A N N O T A T I O N S
PASTELOGRAM is named in honor of the poet Marianne Moore, who was
commission- ed by Ford Motor Co. in the 1950s to come up with names for its new mid-priced car.
Among her suggestions: “Pastelogram,” “Turco- tinga,” “Silver Sword,” “Resilient Bullet,” “Utopian Turtletop”
and the especially cryptic “Mongoose Civique.” Ford declined to use any of these and instead went with “Edsel.” The rest is history.
FUN A LA MODE
WE’VE HAD LOTS
of requests asking
the Curator: “You’re so darn modest, we don’t know much about
you. How about posting a picture or some biographical info? And
have I told you about the time I was abducted by aliens?” Well, you get the idea. So here’s a little about our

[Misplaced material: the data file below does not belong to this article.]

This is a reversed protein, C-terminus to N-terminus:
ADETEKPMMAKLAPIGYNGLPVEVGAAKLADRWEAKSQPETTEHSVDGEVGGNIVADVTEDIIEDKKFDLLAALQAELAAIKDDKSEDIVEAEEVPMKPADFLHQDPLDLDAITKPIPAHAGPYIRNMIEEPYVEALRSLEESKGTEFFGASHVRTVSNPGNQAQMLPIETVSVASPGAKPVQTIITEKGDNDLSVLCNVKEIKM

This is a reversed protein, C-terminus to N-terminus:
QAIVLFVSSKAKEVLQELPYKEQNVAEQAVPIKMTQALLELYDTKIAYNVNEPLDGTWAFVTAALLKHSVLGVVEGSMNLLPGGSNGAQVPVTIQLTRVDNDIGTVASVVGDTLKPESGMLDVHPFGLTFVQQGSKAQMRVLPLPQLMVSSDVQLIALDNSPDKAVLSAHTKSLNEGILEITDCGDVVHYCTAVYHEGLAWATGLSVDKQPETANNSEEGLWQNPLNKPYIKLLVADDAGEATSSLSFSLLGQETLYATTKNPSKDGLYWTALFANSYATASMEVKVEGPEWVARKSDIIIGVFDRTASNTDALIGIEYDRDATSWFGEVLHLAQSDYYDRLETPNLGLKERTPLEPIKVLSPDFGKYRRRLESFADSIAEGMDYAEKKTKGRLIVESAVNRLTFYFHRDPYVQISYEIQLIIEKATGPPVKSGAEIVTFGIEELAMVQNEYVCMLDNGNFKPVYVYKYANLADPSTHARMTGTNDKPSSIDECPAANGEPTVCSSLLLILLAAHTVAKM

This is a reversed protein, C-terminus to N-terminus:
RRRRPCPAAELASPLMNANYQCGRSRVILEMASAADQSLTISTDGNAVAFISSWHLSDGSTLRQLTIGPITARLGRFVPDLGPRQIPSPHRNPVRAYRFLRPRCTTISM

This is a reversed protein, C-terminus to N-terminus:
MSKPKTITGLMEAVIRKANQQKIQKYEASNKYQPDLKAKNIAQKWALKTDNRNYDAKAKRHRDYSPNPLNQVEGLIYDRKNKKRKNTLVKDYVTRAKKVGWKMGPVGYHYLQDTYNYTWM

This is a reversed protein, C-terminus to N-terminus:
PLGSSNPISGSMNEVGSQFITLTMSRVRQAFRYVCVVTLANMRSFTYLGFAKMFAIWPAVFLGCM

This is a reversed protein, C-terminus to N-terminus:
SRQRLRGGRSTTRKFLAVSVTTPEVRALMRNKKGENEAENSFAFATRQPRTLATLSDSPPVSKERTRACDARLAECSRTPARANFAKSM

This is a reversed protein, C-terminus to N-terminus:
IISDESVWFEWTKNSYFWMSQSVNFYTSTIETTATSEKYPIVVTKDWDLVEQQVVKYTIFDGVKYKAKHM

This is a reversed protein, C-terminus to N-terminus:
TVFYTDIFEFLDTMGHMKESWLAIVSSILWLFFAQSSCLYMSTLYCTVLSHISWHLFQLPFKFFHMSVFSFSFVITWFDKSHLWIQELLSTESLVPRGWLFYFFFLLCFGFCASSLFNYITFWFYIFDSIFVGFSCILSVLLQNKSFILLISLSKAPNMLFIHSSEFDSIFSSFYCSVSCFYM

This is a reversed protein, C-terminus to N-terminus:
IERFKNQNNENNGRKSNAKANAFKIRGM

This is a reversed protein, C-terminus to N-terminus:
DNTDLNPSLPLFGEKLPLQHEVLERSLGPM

The old Patent Office applications in the PatentRoom
are a soft- serve lesson in history. New on the menu:
The early aircraft designs on view at AdventureLounge
will take you back, though maybe not all in one piece.
of Josh Agle.
Martinis, girls, guns. Think James Bond meets Jetsons at a
tiki bar in Palm Springs.
L I N K A T O R I U M
CAR MANUAL PROJECT
KITTY GIRL VINTAGE
1950s CARS IN NORWAY
RAY PATIN STUDIOS
PALACE OF CULTURE
KING OF THE ROAD
BROCHURES ON EBAY
JANUARY 30, 2006
Dnik Wen A Drof fo
Four breezy sketches from
the 1956 Ford Motor Company annual report: The 1957
Turnpike Cruiser, Lincoln
Premiere and Mercury
THURSDAY, JANUARY 26, 2006
Calling All Trucks (1939)
Cleveland is prouder than ever of
its Police Force which is now entirely motorized with the exception
of the traffic detail. The city’s Emergency Mobile Patrol is making
history by helping daily in the reduction of crime and traffic
fatalities. Twelve motor units, fully equipped for double-duty
service as ambulances and patrols, are manned by officers all of
whom have hospital and first-aid training. Many of them are college